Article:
Step back to eight months ago.

Lovie Smith was just hired as the new head coach at Illinois. It was a splashy, monumental hire that created more preseason hype about Illinois football than perhaps ever. Season tickets were selling like hotcakes and Illinois had serious momentum.

Step back to last Saturday. On a cold, windy day, Illinois closed out the home schedule in front of a sparse crowd without scoring a point against Iowa. It was about as anticlimactic of a senior day as one could’ve had.

Surely this was not the picture Illinois fans envisioned when they celebrated Smith’s arrival:

There were probably people that saw how weak of a crowd that was and thought, how is Smith ever going to turn this thing around? That question will be answered in time.

Smith has time to fill the seats. Illinois athletic director Josh Whitman will give him every resource he can to do just that. He made a six-year investment into Smith not to see results in Year I. Shoot, Illinois could’ve gone 0-12 and it shouldn’t have changed a thing about the program.

The reality was there was almost no way that Smith was going to turn Illinois into an overnight winner. In this era of the B1G, it’s easy to think that Smith should’ve at least had the Illini more competitive. Mike Riley, Paul Chryst and Jim Harbaugh could all have 10-win seasons by Year 2.

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Smith won’t get anywhere near that. Odds are, there will be a couple more bowl-less seasons ahead in Champaign, filled with weak crowds and meaningless November football.

But that won’t mean that Smith is failing at Illinois. If Illinois still hovering near the bottom of the B1G recruiting rankings in a couple years, that’s perhaps more concerning than the on-the-field product.

The biggest question mark coming into Smith’s first year in Champaign was how he was going to fare as a recruiter. Would he have the energy to deal with 17-year-old kids and would he be able to sell him on Illinois?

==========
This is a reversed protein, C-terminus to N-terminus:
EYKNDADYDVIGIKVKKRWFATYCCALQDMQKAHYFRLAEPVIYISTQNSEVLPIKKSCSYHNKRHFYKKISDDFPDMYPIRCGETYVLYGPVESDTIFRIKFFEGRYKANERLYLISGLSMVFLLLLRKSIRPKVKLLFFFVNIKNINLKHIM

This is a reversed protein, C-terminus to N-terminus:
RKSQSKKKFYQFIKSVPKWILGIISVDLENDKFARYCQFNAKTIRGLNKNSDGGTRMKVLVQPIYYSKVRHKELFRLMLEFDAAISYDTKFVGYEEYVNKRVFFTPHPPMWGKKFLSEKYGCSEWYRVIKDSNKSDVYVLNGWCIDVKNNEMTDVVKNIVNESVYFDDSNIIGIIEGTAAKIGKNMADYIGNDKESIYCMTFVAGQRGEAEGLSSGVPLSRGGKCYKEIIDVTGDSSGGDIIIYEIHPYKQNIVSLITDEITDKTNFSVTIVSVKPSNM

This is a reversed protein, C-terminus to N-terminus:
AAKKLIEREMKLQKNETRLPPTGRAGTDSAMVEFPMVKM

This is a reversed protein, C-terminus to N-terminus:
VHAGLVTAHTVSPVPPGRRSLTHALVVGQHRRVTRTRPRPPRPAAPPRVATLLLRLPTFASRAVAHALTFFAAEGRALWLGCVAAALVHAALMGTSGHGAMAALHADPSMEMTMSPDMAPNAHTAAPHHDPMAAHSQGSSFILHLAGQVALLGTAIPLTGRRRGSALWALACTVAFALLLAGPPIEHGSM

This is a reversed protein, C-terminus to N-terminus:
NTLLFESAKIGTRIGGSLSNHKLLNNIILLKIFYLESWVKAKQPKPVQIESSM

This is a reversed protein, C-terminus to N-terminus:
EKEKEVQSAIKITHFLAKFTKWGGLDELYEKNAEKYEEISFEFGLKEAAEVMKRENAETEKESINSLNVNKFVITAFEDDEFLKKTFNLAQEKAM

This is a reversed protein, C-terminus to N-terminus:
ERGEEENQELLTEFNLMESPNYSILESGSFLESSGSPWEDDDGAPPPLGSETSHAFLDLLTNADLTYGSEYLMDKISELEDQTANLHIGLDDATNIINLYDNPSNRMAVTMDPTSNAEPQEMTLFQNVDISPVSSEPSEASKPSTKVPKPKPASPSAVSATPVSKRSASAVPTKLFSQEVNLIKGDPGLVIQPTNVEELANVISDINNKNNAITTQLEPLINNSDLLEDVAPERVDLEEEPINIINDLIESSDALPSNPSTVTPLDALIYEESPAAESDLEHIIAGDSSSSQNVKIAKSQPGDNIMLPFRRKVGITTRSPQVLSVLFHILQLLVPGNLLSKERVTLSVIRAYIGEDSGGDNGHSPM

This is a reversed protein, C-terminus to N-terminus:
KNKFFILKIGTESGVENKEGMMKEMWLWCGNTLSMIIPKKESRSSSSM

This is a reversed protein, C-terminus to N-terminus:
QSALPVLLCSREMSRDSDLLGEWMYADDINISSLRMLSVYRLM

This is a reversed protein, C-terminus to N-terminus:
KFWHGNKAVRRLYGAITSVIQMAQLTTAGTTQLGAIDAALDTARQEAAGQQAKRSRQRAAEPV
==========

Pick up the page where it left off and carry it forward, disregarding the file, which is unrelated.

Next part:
We’re still nowhere near getting that answer.


Smith’s first recruiting cycle figures to be a busy one. The good news is that he already has verbal pledges from three of the state’s top 10 recruits. That’s as many as Illinois landed in the last three years combined. With Illinois’ season wrapping up, Smith will get to pour his energy into recruiting for the first time.

It’ll be a couple years until Smith gets his guys on campus and contributing. The fact that Smith was left with anything after Illinois’ 2015 season of turmoil was a miracle in itself.

And frankly, in a typical year, the product on the field wouldn’t have looked as bad as it was. But Illinois was the unfortunate victim of arguably the best regular season in B1G history. On top of that, Illinois’ non-conference slate proved to be one of the tougher draws in the country.

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Seven of the eight teams that Illinois lost to received at least five votes in the latest Associated Press poll. The only team that didn’t was Purdue. That means Smith faced a team at least five people feel are top-25 worthy in more than half of his games.

Did Illinois hang tough with those teams? No, but the schedule certainly didn’t do Illinois the favors many B1G West doubters thought it would.

Look at the team Smith will face on Saturday. In a different year, the Wildcats are probably an eight-win team right now. Instead, Pat Fitzgerald needs a win against the Illini just to make it to a bowl.

Besides that, Northwestern has the thing Illinois has been desperate for in the 21st century. No, not the title of “Chicago’s B1G team.” The Wildcats have a steady presence in Fitzgerald. People forget that Fitzgerald’s first season in Evanston was a 4-8 season with dwindling attendance numbers, much like the year Smith just had.

The good news is, it appears Illini fans have patience:

If there’s anyone doubting Smith based on the product on the field in 2016, that’s silly. Fans want competitive football, and they don’t want to be a national punchline. That’s understandable.

Even though Illini fans and senior players don’t want to hear it, Smith’s first year in Champaign was always going to be a wash. As long as he didn’t look completely in over his head — suspensions, coaches quitting, etc. — Smith’s reputation shouldn’t have changed in Year 1.

If it did, someone lost sight of the big picture.